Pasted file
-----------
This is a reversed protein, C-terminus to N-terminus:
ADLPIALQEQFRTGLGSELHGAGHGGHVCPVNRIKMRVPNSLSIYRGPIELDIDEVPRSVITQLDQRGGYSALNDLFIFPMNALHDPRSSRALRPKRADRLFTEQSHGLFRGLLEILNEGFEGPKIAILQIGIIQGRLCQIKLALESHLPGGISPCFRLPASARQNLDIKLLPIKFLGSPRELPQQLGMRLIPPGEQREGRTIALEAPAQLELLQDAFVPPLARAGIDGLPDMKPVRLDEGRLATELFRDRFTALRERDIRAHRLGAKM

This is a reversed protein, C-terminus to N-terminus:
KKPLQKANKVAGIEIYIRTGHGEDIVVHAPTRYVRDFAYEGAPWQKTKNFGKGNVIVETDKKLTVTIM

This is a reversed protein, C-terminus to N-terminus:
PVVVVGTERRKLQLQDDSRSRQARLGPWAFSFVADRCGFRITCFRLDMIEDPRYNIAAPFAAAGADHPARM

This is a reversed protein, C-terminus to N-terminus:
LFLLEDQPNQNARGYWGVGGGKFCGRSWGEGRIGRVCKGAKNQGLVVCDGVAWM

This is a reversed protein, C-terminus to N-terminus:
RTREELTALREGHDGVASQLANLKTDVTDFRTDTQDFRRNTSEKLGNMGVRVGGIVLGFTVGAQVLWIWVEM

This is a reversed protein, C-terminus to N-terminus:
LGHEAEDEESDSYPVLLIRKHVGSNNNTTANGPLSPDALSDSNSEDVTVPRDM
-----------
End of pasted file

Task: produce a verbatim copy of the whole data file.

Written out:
This is a reversed protein, C-terminus to N-terminus:
ADLPIALQEQFRTGLGSELHGAGHGGHVCPVNRIKMRVPNSLSIYRGPIELDIDEVPRSVITQLDQRGGYSALNDLFIFPMNALHDPRSSRALRPKRADRLFTEQSHGLFRGLLEILNEGFEGPKIAILQIGIIQGRLCQIKLALESHLPGGISPCFRLPASARQNLDIKLLPIKFLGSPRELPQQLGMRLIPPGEQREGRTIALEAPAQLELLQDAFVPPLARAGIDGLPDMKPVRLDEGRLATELFRDRFTALRERDIRAHRLGAKM

This is a reversed protein, C-terminus to N-terminus:
KKPLQKANKVAGIEIYIRTGHGEDIVVHAPTRYVRDFAYEGAPWQKTKNFGKGNVIVETDKKLTVTIM

This is a reversed protein, C-terminus to N-terminus:
PVVVVGTERRKLQLQDDSRSRQARLGPWAFSFVADRCGFRITCFRLDMIEDPRYNIAAPFAAAGADHPARM

This is a reversed protein, C-terminus to N-terminus:
LFLLEDQPNQNARGYWGVGGGKFCGRSWGEGRIGRVCKGAKNQGLVVCDGVAWM

This is a reversed protein, C-terminus to N-terminus:
RTREELTALREGHDGVASQLANLKTDVTDFRTDTQDFRRNTSEKLGNMGVRVGGIVLGFTVGAQVLWIWVEM

This is a reversed protein, C-terminus to N-terminus:
LGHEAEDEESDSYPVLLIRKHVGSNNNTTANGPLSPDALSDSNSEDVTVPRDM